What would you say are some of your favorite brands?
Well, there are a lot. We could go to the classic ones like Supreme and adidas. BAPE sometimes, I still have some BAPE things. We could go to Chanel or Haider Ackermann or Mike Amiri. Fear of God, FourTwoFour. They’re all my friends so I like them. Saint Laurent, I love Saint Laurent. Gucci is getting better with Alessandro Michele. What else? Dior has a lot of cool stuff. The collab with Pharrell and G-Star is amazing. Everything that Pharrell does is amazing. I can go to any brand and I just like to mix them and create my own style.
What is the sneaker culture like in Medellín and Colombia? What are the main fashion differences from other cities like New York?
Sneakerheads are the same everywhere. Whether you’re from Nigeria or Colombia, when you’re really into sneakers we all know the same. We know what’s hard to get, what’s not; what’s special and what everybody has. It’s basically the same. Sneakerheads are sneakerheads. A group, a familia, a worldwide familia.
Would you say you’ve played a role in elevating the awareness of fashion in your hometown or in Colombia?
I always dreamed to make a statement that Latinos are not what people used to think about us. It’s all about perception. I want to change that perception and make it cooler. I think Latinos are cool, but the way they used to look at us, it wasn’t that cool.
Your music touches the Hispanic community in the U.S. and also garnered popularity around the globe obviously. What part of your music do you think unifies all the different cultures in your audience?
I make good music and people can vibe to it. We’re just making something great. Even if they don’t understand what I’m saying they feel that it’s right and that music makes people feel better. In a party, they want you to repeat the song. You don’t know what he’s saying but it’s cool. It’s amazing.
You’re currently teaming up with Buchanan for the “Es Nuestro Momento” campaign, which is to celebrate the Hispanic community and bring all of its creative talents together. From a cultural perspective, what are some of the challenges and opportunities there?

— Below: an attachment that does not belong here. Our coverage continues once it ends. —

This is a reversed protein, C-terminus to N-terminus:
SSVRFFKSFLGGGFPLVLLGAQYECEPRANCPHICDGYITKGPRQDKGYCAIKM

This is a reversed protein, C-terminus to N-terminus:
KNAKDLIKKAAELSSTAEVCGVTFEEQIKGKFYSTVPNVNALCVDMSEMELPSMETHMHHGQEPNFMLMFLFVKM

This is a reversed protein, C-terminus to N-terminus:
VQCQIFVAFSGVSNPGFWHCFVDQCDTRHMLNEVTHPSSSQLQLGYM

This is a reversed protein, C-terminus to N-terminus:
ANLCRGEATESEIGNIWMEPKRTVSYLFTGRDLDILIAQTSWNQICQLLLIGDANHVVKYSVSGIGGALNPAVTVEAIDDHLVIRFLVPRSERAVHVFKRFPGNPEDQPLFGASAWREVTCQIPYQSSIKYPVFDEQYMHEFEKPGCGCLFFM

I think there are more opportunities then bad things. I think the world is getting smaller with all social media and the Internet. Now, it’s easy when you drop a song and they listen to you in Japan, immediately. It’s just about making good music and having a concept. The world will know about you, it just takes time.
Congrats on your world record for being the first Latin artist to surpass a billion views. There has been a few other Latin American artists that have been successful. Is there anyone in particular that maybe inspires you?
What’s on your current playlist right now?
I’ve been listening to a lot of Migos. Even if you don’t want to listen to them, you have to listen to them because you hear them everywhere. It’s cool what they’re doing, I love it. I listen to Drake too. Besides that, I listen to reggaeton like crazy.
Anymore collaborations with American artists coming in the pipeline?
Yes, there are a few. We have something with Big Sean. We’ve been talking about that for a long time. There’s no reason to hurry with that. There are going to be other surprises and cool collaborations this year.
You’ve been in the game for a few years now. What’s the key to longevity?
I think as long as you feel like everyday you’re learning something, you’re going to keep relevant. I feel like I’m learning everyday.